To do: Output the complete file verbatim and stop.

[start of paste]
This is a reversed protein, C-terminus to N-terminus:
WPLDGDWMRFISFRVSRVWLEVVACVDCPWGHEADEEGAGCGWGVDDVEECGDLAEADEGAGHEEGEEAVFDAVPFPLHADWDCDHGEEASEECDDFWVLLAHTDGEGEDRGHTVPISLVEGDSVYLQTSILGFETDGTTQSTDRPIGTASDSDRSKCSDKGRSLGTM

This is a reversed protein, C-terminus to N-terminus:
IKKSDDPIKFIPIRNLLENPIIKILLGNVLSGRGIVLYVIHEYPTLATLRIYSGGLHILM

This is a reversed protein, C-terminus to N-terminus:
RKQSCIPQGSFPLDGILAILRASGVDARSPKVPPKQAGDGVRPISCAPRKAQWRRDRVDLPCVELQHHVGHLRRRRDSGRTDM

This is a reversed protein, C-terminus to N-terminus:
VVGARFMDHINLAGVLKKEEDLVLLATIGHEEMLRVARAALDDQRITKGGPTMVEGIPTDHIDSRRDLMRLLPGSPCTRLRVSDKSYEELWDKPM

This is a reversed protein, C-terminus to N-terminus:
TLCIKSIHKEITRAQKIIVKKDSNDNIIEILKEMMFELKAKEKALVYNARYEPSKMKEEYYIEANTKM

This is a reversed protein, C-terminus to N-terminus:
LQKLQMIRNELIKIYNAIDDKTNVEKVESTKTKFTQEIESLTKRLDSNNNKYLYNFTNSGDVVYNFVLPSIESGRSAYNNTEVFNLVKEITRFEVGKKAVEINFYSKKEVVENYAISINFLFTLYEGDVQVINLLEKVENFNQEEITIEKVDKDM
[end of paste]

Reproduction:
This is a reversed protein, C-terminus to N-terminus:
WPLDGDWMRFISFRVSRVWLEVVACVDCPWGHEADEEGAGCGWGVDDVEECGDLAEADEGAGHEEGEEAVFDAVPFPLHADWDCDHGEEASEECDDFWVLLAHTDGEGEDRGHTVPISLVEGDSVYLQTSILGFETDGTTQSTDRPIGTASDSDRSKCSDKGRSLGTM

This is a reversed protein, C-terminus to N-terminus:
IKKSDDPIKFIPIRNLLENPIIKILLGNVLSGRGIVLYVIHEYPTLATLRIYSGGLHILM

This is a reversed protein, C-terminus to N-terminus:
RKQSCIPQGSFPLDGILAILRASGVDARSPKVPPKQAGDGVRPISCAPRKAQWRRDRVDLPCVELQHHVGHLRRRRDSGRTDM

This is a reversed protein, C-terminus to N-terminus:
VVGARFMDHINLAGVLKKEEDLVLLATIGHEEMLRVARAALDDQRITKGGPTMVEGIPTDHIDSRRDLMRLLPGSPCTRLRVSDKSYEELWDKPM

This is a reversed protein, C-terminus to N-terminus:
TLCIKSIHKEITRAQKIIVKKDSNDNIIEILKEMMFELKAKEKALVYNARYEPSKMKEEYYIEANTKM

This is a reversed protein, C-terminus to N-terminus:
LQKLQMIRNELIKIYNAIDDKTNVEKVESTKTKFTQEIESLTKRLDSNNNKYLYNFTNSGDVVYNFVLPSIESGRSAYNNTEVFNLVKEITRFEVGKKAVEINFYSKKEVVENYAISINFLFTLYEGDVQVINLLEKVENFNQEEITIEKVDKDM